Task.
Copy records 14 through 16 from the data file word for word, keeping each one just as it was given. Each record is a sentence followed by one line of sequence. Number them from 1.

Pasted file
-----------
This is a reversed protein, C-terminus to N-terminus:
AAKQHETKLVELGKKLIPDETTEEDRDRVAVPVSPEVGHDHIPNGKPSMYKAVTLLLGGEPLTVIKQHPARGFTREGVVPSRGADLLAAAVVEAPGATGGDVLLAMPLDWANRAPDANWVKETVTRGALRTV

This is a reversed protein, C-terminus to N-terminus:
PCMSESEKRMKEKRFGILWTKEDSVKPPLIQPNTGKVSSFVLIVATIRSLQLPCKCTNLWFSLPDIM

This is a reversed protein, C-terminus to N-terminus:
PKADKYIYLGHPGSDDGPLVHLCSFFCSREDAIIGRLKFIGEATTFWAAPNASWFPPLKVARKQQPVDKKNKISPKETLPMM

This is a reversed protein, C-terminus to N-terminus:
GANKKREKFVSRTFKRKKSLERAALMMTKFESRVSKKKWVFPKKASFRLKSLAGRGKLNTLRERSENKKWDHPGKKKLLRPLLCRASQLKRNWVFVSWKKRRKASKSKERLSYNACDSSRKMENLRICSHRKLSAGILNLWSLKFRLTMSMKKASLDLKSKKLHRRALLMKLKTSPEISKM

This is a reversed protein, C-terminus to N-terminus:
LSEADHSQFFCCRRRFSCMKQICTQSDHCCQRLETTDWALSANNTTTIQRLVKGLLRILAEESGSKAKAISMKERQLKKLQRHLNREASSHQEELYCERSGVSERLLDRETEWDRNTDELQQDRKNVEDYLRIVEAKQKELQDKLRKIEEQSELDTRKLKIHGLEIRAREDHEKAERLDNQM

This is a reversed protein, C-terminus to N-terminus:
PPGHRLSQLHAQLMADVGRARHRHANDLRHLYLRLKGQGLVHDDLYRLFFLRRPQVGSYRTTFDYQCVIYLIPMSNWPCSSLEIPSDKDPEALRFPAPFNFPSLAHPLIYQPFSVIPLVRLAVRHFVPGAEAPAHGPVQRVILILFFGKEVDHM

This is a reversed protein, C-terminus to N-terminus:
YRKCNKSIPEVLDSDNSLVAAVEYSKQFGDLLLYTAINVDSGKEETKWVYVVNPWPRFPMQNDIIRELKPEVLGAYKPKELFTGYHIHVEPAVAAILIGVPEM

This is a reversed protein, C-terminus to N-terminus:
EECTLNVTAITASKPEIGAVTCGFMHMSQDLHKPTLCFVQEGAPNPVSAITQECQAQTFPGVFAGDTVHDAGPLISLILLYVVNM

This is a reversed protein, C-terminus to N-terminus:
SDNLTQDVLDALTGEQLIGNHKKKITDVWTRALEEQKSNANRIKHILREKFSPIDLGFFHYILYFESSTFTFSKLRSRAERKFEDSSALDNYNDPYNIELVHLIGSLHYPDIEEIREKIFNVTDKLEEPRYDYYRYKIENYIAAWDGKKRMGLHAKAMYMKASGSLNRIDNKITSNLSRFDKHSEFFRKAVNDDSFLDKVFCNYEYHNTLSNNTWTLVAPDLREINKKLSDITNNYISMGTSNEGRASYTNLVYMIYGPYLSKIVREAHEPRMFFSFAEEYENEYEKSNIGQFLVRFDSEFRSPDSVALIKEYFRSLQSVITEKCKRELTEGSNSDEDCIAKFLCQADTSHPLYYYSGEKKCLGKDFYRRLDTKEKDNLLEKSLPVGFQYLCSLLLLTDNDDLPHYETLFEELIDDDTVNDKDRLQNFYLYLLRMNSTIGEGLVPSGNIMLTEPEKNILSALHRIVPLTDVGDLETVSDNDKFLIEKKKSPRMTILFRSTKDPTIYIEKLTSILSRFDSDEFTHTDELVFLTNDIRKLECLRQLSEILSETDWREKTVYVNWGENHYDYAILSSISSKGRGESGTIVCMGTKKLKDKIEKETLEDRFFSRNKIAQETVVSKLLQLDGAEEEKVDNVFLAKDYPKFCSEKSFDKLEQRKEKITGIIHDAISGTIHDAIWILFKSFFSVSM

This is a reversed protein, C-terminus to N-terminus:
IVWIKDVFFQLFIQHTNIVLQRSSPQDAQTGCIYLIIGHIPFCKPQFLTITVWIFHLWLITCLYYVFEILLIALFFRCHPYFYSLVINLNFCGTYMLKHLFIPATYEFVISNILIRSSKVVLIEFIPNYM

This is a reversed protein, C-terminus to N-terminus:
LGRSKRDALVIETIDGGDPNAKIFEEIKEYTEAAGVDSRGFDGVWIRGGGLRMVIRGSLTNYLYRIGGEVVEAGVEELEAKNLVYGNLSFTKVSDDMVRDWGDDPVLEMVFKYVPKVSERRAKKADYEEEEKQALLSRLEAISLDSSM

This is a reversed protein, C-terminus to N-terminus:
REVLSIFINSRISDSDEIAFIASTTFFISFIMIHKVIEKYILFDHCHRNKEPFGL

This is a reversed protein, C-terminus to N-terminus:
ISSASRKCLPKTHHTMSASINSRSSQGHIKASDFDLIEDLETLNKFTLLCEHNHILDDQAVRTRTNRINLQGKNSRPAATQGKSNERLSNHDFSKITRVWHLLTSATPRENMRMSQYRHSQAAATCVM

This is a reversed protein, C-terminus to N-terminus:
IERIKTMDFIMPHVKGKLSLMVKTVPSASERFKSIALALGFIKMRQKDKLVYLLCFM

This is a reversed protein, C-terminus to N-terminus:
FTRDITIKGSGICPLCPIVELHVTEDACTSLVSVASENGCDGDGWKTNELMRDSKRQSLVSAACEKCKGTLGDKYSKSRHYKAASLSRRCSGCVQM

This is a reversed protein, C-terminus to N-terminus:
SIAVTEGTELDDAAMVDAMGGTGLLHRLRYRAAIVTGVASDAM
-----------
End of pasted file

This is a reversed protein, C-terminus to N-terminus:
IERIKTMDFIMPHVKGKLSLMVKTVPSASERFKSIALALGFIKMRQKDKLVYLLCFM

This is a reversed protein, C-terminus to N-terminus:
FTRDITIKGSGICPLCPIVELHVTEDACTSLVSVASENGCDGDGWKTNELMRDSKRQSLVSAACEKCKGTLGDKYSKSRHYKAASLSRRCSGCVQM

This is a reversed protein, C-terminus to N-terminus:
SIAVTEGTELDDAAMVDAMGGTGLLHRLRYRAAIVTGVASDAM